On the night of February 25, a man climbed over the fence protecting the Higashi Honganji Buddhist Temple in downtown Los Angeles. According to the temple’s security camera, he started a fire that torched two wooden lantern stands, tipped over and smashed two metal lanterns, and, before leaving, threw a rock through a panel of glass near the front door. 

Bishop Noriaki Ito has been with the temple, part of the Jodo Shinshu or True Pure Land tradition, since 1976. Bishop Ito is the rinban (head minister) of the temple’s Los Angeles location and director of the Higashi Honganji North America District. He spoke to Tricycle Contributing Editor Daniel Burke on March 17, the day after eight people, including six Asian American women, were murdered in Atlanta. 

I feel extreme sorrow for the continuation of these kinds of acts. Shock and sadness. What can we do? That question has been asked a lot at our temple. Maybe  the man who attacked our temple felt that other religions besides his own are not valid. Or maybe it was just an attack on an Asian American institution because of what is happening in our country. It certainly seems like much of the hostility came after the coronavirus and the election of President Donald Trump. At least, those are the main reasons.

We moved to our location in Little Tokyo in 1976, one year after I joined the staff. There was a stretch of time when the economy was bad and downtown was empty and perceived to be dangerous, with car break-ins and such. We had some things stolen. But I haven’t had any kind of negative experience like this in the past fifteen years or so. The temple is mainly Japanese American, but we have diversified and have active members from a variety of backgrounds. 

The suspect hasn’t been caught, so we don’t know his motives yet, but it seems to be part of this whole terrible situation of anti-Asian crimes. Now, with everything that happened at the temple and Atlanta, I feel like I have to look behind me to make sure no one is threatening. I listen to the stories about all the elders and women and children who have been attacked, and we have to label it what it is: hate. But at the same time, my position as a Buddhist priest means I need to always remember to express compassion for others, even the person who violated our temple.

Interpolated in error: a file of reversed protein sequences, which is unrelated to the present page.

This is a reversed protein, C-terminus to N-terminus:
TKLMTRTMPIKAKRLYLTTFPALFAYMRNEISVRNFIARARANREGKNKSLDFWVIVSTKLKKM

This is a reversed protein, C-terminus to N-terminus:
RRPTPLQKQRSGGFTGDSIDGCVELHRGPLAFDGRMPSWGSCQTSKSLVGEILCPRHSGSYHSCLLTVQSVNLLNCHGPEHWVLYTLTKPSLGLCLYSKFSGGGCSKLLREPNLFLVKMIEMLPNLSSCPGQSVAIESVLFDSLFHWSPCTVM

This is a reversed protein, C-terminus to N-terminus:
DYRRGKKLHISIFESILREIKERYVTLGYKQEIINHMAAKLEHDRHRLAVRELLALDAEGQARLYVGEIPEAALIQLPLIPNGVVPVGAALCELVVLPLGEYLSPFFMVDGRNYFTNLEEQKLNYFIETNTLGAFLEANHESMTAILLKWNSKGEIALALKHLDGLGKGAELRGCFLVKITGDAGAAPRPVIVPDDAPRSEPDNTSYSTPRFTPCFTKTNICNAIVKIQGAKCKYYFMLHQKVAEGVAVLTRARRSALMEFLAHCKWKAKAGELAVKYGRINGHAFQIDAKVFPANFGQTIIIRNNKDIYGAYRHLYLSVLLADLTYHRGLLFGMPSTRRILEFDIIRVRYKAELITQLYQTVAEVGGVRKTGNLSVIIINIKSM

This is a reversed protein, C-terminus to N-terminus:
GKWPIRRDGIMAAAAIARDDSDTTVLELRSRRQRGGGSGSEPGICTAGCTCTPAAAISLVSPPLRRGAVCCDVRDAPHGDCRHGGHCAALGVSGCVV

I came to the United States in the 1950s and my wife’s family has been here since the early 1900s, so my grandchildren are fifth-generation Americans. They don’t know anything but being American. They have never been to Japan, so it’s really strange for them to realize there are people out there who may not like them. I always felt welcome here. I am an American citizen and treated as an American. 

Asians, whether Japanese or from other countries, have been here for centuries. Of course, there were laws that prevented Asian immigrants from living in certain areas of the city. By the time I was in elementary school, Asians could purchase homes and live anywhere. Everyone started moving to the suburbs, so we moved to a central location in downtown Los Angeles. By that time there was the Civil Rights Movement and the Vietnam War. We became totally a part of the community, with no worries about being discriminated against. 

I just remember one incident in high school. A few buddies and I were out late on a Saturday night and went to an IHOP. It was pretty crowded, with lots of groups coming in, and we kept getting passed over by the waiters. Finally, we complained to the manager and someone came to serve us. That’s the only incident in which we may not have been treated equally. 

The only thing we can do is encourage people to show more respect for others. Unfortunately, for whatever reason our country has become more and more divided. Buddhism teaches us to have compassion for all living things as true friends in harmony. Those are the teachings, but there are certain times in our lives when it becomes very challenging to have compassion. 

We haven’t been able to open our doors for Sunday services, so people weren’t here to see the damage. But we have received resounding support from the community. A friend of ours started a GoFundMe campaign that reached its $30,000 target within three weeks. It’s almost embarrassing how much money we have raised. 

We are Pure Land Buddhists, and one of the main features of our religion are the Three Pure Land Sutras. One section talks about realizing a world in which weapons are no longer necessary. There are just too many guns out there. 

Bishop Noriaki Ito
Bishop Noriaki Ito
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